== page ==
5. 5.  The due date for the assignment submission is November 1st, 2011.
  6. 6. "Synesthesia is a love story between the senses" —Dr. Hugo Heyrman
  7. 7. RedGreenYellow
  8. 8. 12345
  9. 9. A B C D E
  10. 10.  if yuo can raed tihs, You Msut Be Raelly Smrat. Olny 55 plepoe out of 100 can! it deosn’t mttaer in waht oredr the ltteers in a wrod are, olny taht the frist and lsat ltteres are at the rghit pcleas. The rset can be a toatl mses and you can sitll raed it wouthit a porbelm.
  11. 11.  "Aoccdrnig to a rscheearch at Cmabrigde Uinervtisy, it deosnt mttaer in waht oredr the ltteers in a wrod are, the olny iprmoatnt tihng is taht the frist and lsat ltteers be at the rghit pclae. The rset can be a toatl mses and you can sitll raed it wouthit porbelm. Tihs is bcuseae the huamn mnid deos not raed ervey lteter by istlef, but the wrod as a wlohe."Chances are you also understand it. It purports that the order of the letters inside a givenword doesnt matter, as long as the first and last letters of each word are in the rightplace. You can read the words because the human mind reads words as a whole, and notletter-by-letter.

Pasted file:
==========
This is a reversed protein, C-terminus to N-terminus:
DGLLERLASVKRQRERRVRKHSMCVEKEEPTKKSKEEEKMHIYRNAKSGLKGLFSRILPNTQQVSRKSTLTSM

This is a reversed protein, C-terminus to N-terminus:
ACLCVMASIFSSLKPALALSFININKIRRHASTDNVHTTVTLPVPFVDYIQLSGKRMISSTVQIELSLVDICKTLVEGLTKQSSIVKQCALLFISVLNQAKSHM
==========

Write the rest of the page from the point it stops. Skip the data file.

12. 12.  Arabish is a combination of an Arabic pronunciation, and Latin written characters. Its been widely used lately. In terms of users, many from the Middle Eastern users on the internet can understand and communicate through Arabish.
  13. 13.  How someone with grapheme → color synesthesia might perceive (not "see") certain letters and numbers.
  14. 14.  How someone with grapheme → color synesthesia might perceive (not "see") certain letters and numbers.